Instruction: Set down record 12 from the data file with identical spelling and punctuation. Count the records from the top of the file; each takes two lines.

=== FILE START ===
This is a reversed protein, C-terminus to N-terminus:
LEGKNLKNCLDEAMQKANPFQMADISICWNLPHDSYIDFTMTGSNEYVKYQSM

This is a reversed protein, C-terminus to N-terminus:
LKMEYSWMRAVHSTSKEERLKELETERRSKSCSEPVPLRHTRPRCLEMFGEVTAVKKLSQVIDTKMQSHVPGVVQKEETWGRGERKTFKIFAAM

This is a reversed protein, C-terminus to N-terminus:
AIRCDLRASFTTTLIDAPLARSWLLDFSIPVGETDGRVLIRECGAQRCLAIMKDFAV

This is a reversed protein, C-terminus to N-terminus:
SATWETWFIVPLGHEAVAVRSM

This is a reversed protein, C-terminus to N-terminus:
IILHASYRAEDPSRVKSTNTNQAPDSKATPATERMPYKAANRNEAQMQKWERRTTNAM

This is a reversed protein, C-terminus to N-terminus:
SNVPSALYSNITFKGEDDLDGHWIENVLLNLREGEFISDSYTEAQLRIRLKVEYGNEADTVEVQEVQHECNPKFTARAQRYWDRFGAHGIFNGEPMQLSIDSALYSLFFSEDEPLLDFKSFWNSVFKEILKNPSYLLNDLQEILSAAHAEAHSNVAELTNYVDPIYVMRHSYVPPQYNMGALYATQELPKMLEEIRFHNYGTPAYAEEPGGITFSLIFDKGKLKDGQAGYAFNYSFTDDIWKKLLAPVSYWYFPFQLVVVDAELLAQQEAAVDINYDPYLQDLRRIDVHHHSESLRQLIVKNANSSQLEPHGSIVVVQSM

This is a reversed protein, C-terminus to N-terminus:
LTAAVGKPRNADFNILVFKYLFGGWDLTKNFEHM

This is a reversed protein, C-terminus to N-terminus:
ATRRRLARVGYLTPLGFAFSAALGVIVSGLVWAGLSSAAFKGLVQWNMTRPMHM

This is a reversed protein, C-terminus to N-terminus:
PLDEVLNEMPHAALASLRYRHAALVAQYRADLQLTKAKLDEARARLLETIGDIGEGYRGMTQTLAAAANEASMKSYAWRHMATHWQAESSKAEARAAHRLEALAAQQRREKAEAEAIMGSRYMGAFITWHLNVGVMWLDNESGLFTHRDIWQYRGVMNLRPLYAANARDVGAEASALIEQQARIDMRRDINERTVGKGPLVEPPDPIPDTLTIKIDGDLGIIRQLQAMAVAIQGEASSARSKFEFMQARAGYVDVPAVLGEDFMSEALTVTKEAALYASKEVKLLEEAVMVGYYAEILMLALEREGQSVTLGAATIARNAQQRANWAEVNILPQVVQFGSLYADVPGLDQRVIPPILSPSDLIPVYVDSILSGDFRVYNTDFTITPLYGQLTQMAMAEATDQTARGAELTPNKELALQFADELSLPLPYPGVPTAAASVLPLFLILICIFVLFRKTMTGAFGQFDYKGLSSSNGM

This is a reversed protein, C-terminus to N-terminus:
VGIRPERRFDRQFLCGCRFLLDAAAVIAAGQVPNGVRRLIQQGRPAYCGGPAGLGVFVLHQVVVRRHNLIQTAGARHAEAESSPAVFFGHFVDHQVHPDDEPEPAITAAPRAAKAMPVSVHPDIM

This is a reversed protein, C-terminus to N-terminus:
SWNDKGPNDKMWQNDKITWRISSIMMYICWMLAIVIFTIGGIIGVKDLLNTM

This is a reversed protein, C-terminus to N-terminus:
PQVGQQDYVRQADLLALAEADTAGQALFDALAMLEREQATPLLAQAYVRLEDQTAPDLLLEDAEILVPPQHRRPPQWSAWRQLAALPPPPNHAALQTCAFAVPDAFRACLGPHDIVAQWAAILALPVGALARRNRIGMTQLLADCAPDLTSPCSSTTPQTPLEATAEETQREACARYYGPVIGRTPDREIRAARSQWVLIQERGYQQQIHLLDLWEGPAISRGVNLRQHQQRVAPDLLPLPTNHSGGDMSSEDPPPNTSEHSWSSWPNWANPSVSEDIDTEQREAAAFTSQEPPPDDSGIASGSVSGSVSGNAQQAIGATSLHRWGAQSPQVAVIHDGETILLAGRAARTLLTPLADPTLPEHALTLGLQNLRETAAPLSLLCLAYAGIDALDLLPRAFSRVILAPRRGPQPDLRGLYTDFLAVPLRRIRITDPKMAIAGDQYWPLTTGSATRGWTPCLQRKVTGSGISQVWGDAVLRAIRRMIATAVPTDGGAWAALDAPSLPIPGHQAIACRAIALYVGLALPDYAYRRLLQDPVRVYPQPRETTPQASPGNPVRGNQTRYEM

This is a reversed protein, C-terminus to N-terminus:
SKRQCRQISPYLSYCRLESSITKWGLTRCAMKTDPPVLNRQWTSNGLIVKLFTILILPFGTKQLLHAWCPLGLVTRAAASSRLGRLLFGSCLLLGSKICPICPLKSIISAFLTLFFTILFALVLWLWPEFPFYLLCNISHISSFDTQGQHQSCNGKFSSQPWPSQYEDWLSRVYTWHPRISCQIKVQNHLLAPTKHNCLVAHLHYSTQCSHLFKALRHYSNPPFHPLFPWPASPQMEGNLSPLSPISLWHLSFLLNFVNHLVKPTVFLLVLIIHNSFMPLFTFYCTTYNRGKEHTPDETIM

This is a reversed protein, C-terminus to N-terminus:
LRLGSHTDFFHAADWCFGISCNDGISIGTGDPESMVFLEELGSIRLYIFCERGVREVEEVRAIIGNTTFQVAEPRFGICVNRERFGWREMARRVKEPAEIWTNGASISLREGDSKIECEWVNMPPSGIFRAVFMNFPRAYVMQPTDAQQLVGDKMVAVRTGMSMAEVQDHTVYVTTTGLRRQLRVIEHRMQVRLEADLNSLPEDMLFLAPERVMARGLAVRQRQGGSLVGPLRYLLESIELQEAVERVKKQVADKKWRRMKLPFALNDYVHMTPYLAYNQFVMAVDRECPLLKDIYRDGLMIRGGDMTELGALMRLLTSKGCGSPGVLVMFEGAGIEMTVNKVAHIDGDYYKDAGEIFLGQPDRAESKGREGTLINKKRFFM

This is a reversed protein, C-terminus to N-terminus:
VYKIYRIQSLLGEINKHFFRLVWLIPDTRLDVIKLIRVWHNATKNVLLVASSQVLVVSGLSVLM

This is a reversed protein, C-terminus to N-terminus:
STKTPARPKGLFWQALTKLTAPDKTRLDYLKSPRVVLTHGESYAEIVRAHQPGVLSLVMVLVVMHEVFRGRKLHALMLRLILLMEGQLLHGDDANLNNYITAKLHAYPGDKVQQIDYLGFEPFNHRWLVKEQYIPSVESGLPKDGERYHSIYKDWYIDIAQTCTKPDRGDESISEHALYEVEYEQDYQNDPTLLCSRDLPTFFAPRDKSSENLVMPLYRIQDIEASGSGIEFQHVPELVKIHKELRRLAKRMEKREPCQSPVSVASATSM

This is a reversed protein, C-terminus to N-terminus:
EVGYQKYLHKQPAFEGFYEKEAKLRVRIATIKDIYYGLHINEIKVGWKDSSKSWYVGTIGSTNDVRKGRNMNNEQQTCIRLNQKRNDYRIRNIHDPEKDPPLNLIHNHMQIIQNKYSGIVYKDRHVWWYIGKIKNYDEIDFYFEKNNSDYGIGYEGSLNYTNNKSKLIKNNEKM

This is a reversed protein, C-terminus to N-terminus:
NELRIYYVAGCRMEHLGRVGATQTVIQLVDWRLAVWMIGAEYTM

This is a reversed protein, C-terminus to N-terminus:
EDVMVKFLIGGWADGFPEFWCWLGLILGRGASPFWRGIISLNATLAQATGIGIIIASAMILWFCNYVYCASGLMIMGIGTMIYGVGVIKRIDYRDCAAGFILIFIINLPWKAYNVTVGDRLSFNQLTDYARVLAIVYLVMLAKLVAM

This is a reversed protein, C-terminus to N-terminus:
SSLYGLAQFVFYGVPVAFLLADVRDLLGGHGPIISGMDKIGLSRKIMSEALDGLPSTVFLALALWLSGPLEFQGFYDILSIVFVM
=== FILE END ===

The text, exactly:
This is a reversed protein, C-terminus to N-terminus:
PQVGQQDYVRQADLLALAEADTAGQALFDALAMLEREQATPLLAQAYVRLEDQTAPDLLLEDAEILVPPQHRRPPQWSAWRQLAALPPPPNHAALQTCAFAVPDAFRACLGPHDIVAQWAAILALPVGALARRNRIGMTQLLADCAPDLTSPCSSTTPQTPLEATAEETQREACARYYGPVIGRTPDREIRAARSQWVLIQERGYQQQIHLLDLWEGPAISRGVNLRQHQQRVAPDLLPLPTNHSGGDMSSEDPPPNTSEHSWSSWPNWANPSVSEDIDTEQREAAAFTSQEPPPDDSGIASGSVSGSVSGNAQQAIGATSLHRWGAQSPQVAVIHDGETILLAGRAARTLLTPLADPTLPEHALTLGLQNLRETAAPLSLLCLAYAGIDALDLLPRAFSRVILAPRRGPQPDLRGLYTDFLAVPLRRIRITDPKMAIAGDQYWPLTTGSATRGWTPCLQRKVTGSGISQVWGDAVLRAIRRMIATAVPTDGGAWAALDAPSLPIPGHQAIACRAIALYVGLALPDYAYRRLLQDPVRVYPQPRETTPQASPGNPVRGNQTRYEM